Mobile Development Basics
Retrieving Data in OutSystems
This lesson is part of the Developing OutSystems Mobile Apps course.

Welcome to Retrieving Data. In this session we like to discuss how we are
able to retrieve data in OutSystems and there are two major ways for us to
do that. We can use aggregates to retrieve data and we can use SQL
queries. When we use aggregates there are a number of things we need to define
about them and things that we can control to go ahead and get exactly the
types of data that we're looking for and when we use SQL queries obviously
they'll be inputs and outputs and then we'll execute that SQL to go ahead
and get the data that were interested in.
So let's get started looking at how we can define the types of data that we're
looking for through these two different approaches.
So when we think about retrieving data we mentioned that we do have aggregates,
and aggregates have an icon, the aggregates are available both on the
mobile and on the web side, and there's no SQL background really needed. All you
need to do is be able to think about the types of things that you want and the
editor will help you visually describe those and then it will attempt to go
ahead and build the request to get you what you're looking for. When we talk
about SQL queries really this is a server-side thing only
so when we think about having the SQL queries we can't run SQL queries on
the mobile devices themselves, we can only run them on the server side so the
SQL queries can run any type of custom SQL that you're interested in,
you can even have access to database specific so if you have an oracle
database and you want to run a particular command you can do that and
the bulk operations are all there as well. So we could go ahead and get
clients from a particular table and we could go ahead and get that information
using an aggregate or using a SQL query. SQL query has a little bit more
flexibility the aggregates are a little bit easier and quicker to build if you
get used to using the visual editing.
Once we run these queries whether it's an aggregate or SQL query there will
be output, and typically when we're asking for information from a table
there may be a list of those coming back, and from that list we should also get
the count of how many of those types of things that we were looking for came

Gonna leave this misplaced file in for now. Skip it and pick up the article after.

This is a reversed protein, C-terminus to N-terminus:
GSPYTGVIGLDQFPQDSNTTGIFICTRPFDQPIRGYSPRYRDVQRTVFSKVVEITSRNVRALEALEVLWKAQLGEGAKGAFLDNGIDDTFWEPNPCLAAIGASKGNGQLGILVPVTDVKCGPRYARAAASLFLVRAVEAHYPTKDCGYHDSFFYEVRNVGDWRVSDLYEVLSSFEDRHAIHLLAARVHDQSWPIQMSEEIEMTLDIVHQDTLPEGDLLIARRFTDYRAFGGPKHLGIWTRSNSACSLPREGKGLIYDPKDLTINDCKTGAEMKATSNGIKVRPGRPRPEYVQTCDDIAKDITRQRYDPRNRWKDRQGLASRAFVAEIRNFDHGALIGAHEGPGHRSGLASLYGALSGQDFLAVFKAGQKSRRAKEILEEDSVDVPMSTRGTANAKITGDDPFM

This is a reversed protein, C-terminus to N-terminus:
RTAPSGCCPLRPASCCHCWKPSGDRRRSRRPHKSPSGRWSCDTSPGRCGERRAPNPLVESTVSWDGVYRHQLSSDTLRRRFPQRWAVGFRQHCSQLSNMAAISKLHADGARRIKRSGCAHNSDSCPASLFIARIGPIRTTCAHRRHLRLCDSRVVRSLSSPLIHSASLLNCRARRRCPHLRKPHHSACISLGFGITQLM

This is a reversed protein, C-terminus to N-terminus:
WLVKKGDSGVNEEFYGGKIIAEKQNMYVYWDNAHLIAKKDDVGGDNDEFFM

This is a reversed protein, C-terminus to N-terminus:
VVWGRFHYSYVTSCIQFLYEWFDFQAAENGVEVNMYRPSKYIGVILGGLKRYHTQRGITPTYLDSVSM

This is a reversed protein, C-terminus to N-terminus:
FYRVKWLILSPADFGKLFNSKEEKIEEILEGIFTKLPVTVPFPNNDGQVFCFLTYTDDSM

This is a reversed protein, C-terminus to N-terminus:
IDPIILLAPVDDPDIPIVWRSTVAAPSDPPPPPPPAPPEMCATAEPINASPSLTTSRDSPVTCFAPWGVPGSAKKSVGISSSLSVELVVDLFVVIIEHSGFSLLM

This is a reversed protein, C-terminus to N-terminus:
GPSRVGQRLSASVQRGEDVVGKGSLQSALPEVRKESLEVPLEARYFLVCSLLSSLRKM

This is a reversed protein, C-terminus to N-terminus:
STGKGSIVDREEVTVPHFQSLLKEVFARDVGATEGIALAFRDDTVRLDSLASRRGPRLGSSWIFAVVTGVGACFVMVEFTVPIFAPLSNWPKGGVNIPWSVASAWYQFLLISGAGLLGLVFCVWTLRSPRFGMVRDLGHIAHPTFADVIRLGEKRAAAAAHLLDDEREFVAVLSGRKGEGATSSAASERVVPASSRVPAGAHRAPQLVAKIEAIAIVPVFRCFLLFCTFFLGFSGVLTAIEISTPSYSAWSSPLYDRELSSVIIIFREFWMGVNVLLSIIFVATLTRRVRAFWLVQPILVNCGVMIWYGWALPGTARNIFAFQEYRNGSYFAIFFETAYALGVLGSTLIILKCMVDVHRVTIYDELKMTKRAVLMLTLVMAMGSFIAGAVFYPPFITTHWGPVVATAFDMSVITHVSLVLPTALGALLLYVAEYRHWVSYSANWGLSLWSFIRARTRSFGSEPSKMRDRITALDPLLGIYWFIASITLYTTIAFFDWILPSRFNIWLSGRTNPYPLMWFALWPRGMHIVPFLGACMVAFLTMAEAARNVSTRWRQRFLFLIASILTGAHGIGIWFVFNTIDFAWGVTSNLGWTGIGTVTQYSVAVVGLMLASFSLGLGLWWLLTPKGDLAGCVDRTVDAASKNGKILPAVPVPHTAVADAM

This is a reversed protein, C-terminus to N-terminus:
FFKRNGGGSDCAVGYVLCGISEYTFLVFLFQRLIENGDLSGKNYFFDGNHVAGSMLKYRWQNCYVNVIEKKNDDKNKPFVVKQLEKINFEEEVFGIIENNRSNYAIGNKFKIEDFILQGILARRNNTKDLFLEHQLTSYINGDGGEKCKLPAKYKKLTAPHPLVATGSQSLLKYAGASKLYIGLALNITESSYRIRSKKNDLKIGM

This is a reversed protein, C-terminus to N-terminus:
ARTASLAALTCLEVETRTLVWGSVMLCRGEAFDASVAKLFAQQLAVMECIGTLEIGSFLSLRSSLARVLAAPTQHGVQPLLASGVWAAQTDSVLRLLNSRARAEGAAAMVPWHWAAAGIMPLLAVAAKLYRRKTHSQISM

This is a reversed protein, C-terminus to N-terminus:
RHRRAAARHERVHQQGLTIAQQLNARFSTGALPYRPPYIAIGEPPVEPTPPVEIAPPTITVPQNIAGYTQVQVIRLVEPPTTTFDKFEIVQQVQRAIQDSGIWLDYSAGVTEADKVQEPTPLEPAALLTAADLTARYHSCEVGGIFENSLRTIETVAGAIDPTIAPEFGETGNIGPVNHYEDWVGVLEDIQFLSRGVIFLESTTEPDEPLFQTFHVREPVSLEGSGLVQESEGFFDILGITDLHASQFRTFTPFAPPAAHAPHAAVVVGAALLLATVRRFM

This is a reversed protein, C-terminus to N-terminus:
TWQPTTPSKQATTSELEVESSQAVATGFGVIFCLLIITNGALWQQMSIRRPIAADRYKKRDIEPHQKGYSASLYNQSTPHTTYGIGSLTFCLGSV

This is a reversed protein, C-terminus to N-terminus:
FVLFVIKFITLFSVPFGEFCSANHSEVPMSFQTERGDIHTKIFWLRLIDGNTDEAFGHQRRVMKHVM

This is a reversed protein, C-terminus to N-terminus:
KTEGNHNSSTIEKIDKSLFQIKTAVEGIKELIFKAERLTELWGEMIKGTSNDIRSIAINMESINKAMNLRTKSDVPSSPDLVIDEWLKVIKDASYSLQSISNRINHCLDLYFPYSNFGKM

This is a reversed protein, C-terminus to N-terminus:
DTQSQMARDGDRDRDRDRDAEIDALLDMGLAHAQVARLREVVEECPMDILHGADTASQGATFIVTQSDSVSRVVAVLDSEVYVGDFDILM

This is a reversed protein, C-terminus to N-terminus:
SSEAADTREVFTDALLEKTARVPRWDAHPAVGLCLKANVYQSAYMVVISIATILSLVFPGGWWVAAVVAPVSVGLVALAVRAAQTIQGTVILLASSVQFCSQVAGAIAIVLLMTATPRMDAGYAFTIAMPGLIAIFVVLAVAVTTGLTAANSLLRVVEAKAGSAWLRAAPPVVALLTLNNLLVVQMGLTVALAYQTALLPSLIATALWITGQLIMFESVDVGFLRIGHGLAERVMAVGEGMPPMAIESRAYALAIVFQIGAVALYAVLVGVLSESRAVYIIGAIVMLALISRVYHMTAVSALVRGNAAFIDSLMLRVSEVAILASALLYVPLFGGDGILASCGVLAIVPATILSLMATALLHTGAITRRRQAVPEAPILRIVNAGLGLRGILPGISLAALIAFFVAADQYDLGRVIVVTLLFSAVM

back, so when we begin working with this in OutSystems and OutSystems visually
shows the aggregate as a variable and is something that exists, and then
right below it shows the list itself and then if we go further down you can see
that the count comes back, and then once we're inside the list, the list will have
many different items so whichever one of the list is the current one
so if we have a list of clients than the current client, in the list of clients,
will have an Id and have a Name and then we'd also be able to know if this is a
current one in the list what row number in the list are we
what's the length of the list or is the list currently empty so there are
different types of information that we're going to get as part of the output
and having this type of information can be important because we may have to loop
over the information that comes back from the database and we have a for each
capability that we can use in actions and then we'll be able to loop over
these lists to get the types of data that we need back. So inside of
aggregates we can create aggregates in a number of different ways. If we're on the
mobile side we can actually attach an aggregate directly to a screen so here
we can see the HomeScreen that is a mobile screen that's available and if we
right-click on the HomeScreen we can fetch data from the database because
this is a mobile device we could fetch data from local storage because we might
have a local storage entity and then we can fetch data from other places so once
we say we'd like to fetch data it will go ahead and create an aggregate for us
and it will give it a default name of Aggregate1 and that
get one will be attached to the HomeScreen. Once the aggregate is there it
says please drag-and-drop some sort of entity or attributes so we know what to
try to retrieve with this aggregate and we can go over to the data tab and we